“I cry out to God; yes, I shout. Oh, that God would listen to me! When I was in deep trouble, I searched for the Lord. All night long I prayed, with hands lifted toward heaven, but my soul was not comforted. I think of God, and I moan, overwhelmed with longing for his help.” (Verses 1-3, New Living Translation)
Certainly, this was an exact picture of the distraught young Sojourner. How I cried out for the Lord’s help… to protect me and to help me find my way back home. As I walked long into the night hours, I repented, mightily, for ever going where I knew I just did not belong. I was sorry for the mistake I had made, again, just trying to please a friend and rejecting what I knew was the right thing to do… stay away from the potential for illegal consumption of alcohol and unfaithfulness to my guy at home. How would Curt feel if he knew I was in this party, so overloaded with drunken guys? And, how did God feel about what I had done? Could I even ask for His help when it was my own fault that I’d found myself in this awful dilemma? Funnily enough, when I was much younger, I understood God a lot better than I seemed to now. I remembered those days as a child when God and I were great friends and I longed for that again. Parts of Psalm 77 could have been written, specifically, to help me describe that frighteningly lonely night.
“I think of the good old days, long since ended, when my nights were filled with joyful songs. I search my soul and ponder the difference now.” (Verses 5-6)
I wondered if God would answer my cry for help or just how long He would be angry with me.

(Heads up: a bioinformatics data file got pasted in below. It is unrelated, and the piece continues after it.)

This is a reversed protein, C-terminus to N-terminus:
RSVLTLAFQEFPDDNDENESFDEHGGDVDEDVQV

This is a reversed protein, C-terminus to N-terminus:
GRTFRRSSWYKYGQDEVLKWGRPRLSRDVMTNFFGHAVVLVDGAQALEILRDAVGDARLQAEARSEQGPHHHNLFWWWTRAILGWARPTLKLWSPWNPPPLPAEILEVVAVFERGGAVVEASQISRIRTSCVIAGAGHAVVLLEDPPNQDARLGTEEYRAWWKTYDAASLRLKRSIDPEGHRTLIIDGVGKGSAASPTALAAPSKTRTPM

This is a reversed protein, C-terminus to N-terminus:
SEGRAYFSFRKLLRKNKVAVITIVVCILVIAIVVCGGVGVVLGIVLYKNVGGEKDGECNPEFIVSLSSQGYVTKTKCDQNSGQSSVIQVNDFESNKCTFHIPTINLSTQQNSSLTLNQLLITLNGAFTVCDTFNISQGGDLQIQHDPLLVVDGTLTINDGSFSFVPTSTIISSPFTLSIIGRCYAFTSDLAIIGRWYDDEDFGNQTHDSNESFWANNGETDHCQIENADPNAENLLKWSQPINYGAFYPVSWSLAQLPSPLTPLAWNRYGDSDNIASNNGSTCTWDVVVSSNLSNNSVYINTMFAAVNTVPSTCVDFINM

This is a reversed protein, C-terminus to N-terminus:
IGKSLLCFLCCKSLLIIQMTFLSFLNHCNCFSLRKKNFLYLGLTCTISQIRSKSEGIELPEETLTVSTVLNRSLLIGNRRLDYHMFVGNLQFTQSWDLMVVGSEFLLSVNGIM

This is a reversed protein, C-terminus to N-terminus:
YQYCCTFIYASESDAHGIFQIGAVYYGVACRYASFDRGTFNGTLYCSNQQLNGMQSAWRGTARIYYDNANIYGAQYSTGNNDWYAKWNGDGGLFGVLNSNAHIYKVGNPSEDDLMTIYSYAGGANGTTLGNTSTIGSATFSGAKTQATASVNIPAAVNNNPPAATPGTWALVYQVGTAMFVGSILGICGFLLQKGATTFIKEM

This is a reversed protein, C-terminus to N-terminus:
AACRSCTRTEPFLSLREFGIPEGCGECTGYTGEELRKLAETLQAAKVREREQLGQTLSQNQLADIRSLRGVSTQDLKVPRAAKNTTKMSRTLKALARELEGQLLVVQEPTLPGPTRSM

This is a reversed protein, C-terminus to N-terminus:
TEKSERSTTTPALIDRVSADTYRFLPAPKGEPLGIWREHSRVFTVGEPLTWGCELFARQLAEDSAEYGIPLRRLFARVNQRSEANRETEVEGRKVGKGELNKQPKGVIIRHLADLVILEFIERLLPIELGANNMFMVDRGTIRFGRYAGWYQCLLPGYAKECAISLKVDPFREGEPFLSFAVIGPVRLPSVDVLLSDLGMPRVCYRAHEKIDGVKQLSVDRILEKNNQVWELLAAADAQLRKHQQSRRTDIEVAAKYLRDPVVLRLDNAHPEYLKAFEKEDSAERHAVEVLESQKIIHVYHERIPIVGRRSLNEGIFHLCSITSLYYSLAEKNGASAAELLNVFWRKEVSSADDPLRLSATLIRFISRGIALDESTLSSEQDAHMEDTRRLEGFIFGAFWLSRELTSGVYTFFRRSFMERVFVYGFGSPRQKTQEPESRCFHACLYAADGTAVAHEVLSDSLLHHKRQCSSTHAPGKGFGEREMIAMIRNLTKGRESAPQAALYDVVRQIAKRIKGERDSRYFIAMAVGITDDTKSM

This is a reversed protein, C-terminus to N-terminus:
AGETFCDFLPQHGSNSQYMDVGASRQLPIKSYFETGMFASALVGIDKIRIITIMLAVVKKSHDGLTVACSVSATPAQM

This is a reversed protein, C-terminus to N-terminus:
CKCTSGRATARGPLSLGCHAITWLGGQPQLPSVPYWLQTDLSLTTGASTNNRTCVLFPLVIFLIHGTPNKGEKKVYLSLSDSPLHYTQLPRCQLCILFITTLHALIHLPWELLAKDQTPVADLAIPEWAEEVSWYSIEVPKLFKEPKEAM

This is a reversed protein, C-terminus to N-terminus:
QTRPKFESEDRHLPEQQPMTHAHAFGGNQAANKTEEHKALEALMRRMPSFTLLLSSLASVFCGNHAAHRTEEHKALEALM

“Has the Lord rejected me forever? Will he never again be kind to me? Is his unfailing love gone forever? Have his promises permanently failed? Has God forgotten to be gracious? Has he slammed the door on his compassion?” (Verses 7-9)
Up and down the streets I trod; my heavy heart overriding the fatigue my legs should be feeling. What could I do? I was about cried out and began what all people do in times of distress that has come upon them due to their own bad judgment or choice; I started to make promises to God. If only He would rescue me from this night, I would never forget all of His mighty works, past or present. I would always remember the stories in the Bible actually happened by the mighty hand of our powerful God. Our God who forgives kids when they mess up, royally.
“And I said, “This is my fate; the Most High has turned his hand against me.” But then I recall all you have done, O Lord; I remember your wonderful deeds of long ago. They are constantly in my thoughts. I cannot stop thinking about your mighty works. O God, your ways are holy. Is there any god as mighty as you? You are the God of great wonders! You demonstrate your awesome power among the nations. By your strong arm, you redeemed your people, the descendants of Jacob and Joseph.” (Verses 10-15)